Alexandria Ocasio-Cortez to Bankers: Kids Who Can't Afford a Metrocard End up in Jail, Should More Folks Have Gone to Jail for the Financial Crisis?

New York Congresswoman Alexandria Ocasio-Cortez hit out at the CEOs of some of America's largest global banks questioning why, when her young constituents are jailed for jumping the subway, more individuals had not received custodial sentences for the role they played in the 2008 financial crisis.

Ocasio-Cortez asked the questions during a House Financial Services Committee session on developments in the banking industry over the last decade, ten years on from the financial crisis.

"In my district, I represent Rikers Island. I represent kids that go to jail for jumping a turnstile because they can't afford a Metro card. Do you think more folks should have gone to jail for their role in a financial crisis that led to 7.8 million foreclosures in ten years between 2007 and 2016, Mr. Dimon?" the freshman Congresswoman quizzed JPMorgan Chase CEO Jamie Dimon.

Ocasio-Cortez, who has quickly made a name for herself in her first months in Congress fighting vested interests and advancing a progressive Democratic agenda, opened her questioning by quoting a list of fines imposed upon the banking sector in recent years.

.@RepAOC @AOC to JPMorgan Chase CEO Jamie Dimon: "I represent kids that go to jail for jumping a turnstile because they can't afford a metro card. Do you think that more folks should have gone to jail for their role in a financial crisis that led to 7.8 million foreclosures…?"

— CSPAN (@cspan) April 10, 2019

"I am concerned here about the potentiality of fines, related to misconduct, just being a incorporated as the cost of doing business," the New York representative said, referring to, among other fines and settlements, the $6.5 billion settlement Bank of America agreed to in 2014 for misconduct, through to a $25 million fine against Citi in March of this year.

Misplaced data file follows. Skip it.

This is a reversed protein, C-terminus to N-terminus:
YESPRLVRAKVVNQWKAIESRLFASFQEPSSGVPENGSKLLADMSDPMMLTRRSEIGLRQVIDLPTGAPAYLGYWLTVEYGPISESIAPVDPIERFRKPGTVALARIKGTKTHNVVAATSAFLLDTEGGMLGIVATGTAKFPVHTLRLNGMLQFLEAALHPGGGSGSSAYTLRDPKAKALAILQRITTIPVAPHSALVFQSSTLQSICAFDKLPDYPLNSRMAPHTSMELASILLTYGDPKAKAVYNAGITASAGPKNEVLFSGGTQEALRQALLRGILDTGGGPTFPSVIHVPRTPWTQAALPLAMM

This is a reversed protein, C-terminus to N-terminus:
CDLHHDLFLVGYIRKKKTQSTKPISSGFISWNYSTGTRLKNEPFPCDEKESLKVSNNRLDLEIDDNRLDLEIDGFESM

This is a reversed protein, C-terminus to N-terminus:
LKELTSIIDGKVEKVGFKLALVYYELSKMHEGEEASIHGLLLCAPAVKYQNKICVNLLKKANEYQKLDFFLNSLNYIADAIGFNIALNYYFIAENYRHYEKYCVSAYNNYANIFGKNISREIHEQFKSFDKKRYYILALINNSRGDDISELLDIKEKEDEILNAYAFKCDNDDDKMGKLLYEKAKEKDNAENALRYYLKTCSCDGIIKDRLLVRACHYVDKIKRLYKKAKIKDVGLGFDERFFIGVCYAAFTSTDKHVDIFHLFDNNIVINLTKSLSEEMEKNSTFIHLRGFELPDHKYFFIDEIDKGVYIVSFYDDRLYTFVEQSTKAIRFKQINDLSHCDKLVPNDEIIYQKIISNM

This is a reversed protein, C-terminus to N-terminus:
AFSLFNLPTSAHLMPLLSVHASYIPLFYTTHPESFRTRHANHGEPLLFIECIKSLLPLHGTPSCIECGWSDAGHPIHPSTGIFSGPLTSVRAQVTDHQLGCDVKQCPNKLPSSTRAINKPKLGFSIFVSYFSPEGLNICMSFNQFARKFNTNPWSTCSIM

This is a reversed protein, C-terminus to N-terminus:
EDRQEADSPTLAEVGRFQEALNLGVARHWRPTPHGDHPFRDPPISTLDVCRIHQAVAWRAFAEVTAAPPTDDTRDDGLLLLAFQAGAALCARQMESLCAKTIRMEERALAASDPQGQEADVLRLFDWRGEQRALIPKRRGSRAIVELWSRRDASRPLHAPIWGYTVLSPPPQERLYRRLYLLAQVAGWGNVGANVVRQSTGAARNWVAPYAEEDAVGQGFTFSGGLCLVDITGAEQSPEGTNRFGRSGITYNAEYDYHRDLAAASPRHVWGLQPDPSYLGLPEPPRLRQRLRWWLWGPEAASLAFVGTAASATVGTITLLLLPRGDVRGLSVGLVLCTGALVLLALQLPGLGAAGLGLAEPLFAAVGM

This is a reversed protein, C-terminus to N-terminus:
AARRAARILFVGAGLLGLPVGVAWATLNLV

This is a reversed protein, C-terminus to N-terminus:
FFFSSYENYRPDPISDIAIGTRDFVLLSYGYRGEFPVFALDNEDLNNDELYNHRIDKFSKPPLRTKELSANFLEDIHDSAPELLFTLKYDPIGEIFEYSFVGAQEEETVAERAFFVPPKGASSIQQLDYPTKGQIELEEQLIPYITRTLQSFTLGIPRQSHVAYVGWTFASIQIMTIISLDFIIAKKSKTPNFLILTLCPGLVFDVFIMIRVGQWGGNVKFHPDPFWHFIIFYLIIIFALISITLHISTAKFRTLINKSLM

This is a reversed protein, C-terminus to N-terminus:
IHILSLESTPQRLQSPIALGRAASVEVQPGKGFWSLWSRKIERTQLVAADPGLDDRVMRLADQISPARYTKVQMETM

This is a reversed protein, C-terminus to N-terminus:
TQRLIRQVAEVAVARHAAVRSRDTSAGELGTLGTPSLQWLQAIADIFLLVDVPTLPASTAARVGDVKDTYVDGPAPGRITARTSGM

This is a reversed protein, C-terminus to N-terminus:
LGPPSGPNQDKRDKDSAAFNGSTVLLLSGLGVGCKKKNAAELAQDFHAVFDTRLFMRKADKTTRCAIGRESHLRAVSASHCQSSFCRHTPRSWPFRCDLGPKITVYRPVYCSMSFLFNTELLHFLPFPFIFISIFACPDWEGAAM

"Is a cost benefit analysis that weighs the cost of government fines versus the potential upside of potentially breaking the law, does that factor into controversial decision making around misconduct at your bank?" Ocasio-Cortez asked to a short answer of "absolutely not," from Citibank CEO Michael Corbat.

Alexandria Ocasio-Cortez (D-NY) listens during a House Financial Services Committee hearing on April 10, 2019 in Washington, DC. Seven CEOs of the country’s largest banks were called to testify a decade after the global financial crisis. Alex Wroblewski/Getty Images

Dimon told the 29-year-old congresswoman that legal experts would have to answer whether more people should have gone to jail in the wake of the crisis. "Look you have to talk to a lot of legal experts about why more people didn't, whether they deserve to, whether they broke the law, what's intent, what's not intent but you'd have to talk to legal experts about that," the JPMorgan Chase CEO said.

The CEOs of seven of America's mega banks were present on Capitol Hill yesterday for extensive and at times tense questioning. The session "Holding Megabanks Accountable: A Review of Global Systemically Important Banks 10 years after the Financial Crisis," strayed into questioning over inflated executive pay and how historically banks had benefited from the slave trade. "Do you believe your bank benefited from slavery?" Democrat Representative Al Green asked.

According to the Washington Post, Dimon, whose bank in 2005 admitted to owning hundreds of slaves, said JPMorgan Chase had. The bank owned hundred of slaves and received thousands of slaves as collateral before the Civil War.